The play, A Streetcar Named Desire, directed by Benedict Andrews, was performed in the Young Vic Theatre in London. Our year 13 class, with other schools got the great opportunity to head to Queen’s Film Theatre in Belfast, to view an on-screen recording of the Tennessee William’s play on 7th October.
The director, Benedict Andrews, gave Williams’ play a more modern twist. Andrews kept the acting space in perpetual motion, with the stage design being a skeletal rectangle that constantly revolved. This provided us with a shifting perspective of the home in New Orleans, where the main character, Blanche DuBois, played by Gillian Anderson, fleeing from her past, came to stay with her sister Stella, played by Vanessa Kirby, and her brother-in-law, Stanley Kowalski, played by Ben Foster, who is far from welcoming.
The revolving set, which represented the Kowalski’s home, contained all white, clinical furniture, very cramped. As the modern apartment building was built with a cage-like structure, it was very open-plan, with no hiding place, which is symbolic to the play. As the set revolved, it enabled us to see everything that went on, from Blanche, having her head down the toilet, to Stanley, in his vicious-drunk state, being ‘dunked’ by his friends, fellow poker players, in the bath. The costumes Andrews used were contemporary designer clothes, which further modernised the play.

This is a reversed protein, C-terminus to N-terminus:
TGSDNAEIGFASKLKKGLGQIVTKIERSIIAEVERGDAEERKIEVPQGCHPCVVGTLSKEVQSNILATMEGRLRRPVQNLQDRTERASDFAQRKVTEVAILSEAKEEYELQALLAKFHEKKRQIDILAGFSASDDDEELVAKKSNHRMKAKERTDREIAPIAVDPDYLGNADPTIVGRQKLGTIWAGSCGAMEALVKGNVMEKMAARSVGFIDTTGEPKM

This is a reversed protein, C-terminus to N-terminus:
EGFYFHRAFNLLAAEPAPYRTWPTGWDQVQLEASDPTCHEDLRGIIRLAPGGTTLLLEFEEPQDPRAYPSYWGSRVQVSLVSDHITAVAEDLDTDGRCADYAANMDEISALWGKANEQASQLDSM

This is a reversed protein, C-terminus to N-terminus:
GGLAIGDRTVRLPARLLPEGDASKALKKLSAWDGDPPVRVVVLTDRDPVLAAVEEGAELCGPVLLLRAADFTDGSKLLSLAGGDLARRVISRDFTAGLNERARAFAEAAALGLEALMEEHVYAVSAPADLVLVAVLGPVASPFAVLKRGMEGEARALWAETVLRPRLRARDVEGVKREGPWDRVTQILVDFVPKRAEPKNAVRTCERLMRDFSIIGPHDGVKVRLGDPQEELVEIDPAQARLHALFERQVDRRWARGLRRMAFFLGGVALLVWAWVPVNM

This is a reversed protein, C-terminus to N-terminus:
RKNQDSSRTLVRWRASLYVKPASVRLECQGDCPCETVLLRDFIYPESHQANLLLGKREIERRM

Furthermore, the director maintained Williams’ idea in regards to the music which underscored the drama, with the likes of the ‘hot trumpet and drums’ music. However, along with this underscoring, Andrews also gets dramatic music to erupt in the deliberately mood-breaking scene changes. In these scene changes, we saw the lighting change to different, darker colours, as they prepared for the next scene.
In the final scene of the play, we watched as Blanche was taken away by a doctor and matron to an asylum. These three characters were cleverly directed as they made an unhurried progression around the perimeter of the stage, Blanche on the arm of the doctor, gazing upwards with a fragile smile. It is here, in these final abrupt moments that Benedict Andrews enabled us to feel a sense of remorse for Blanche and the abhorrent and deplorable future she had ahead.
Going to see A Streetcar Named Desire in Queen’s Film Theatre was a great, fun-packed experience with my class, and I would love to return to view more plays in the future.
By Deborah Mills 13LG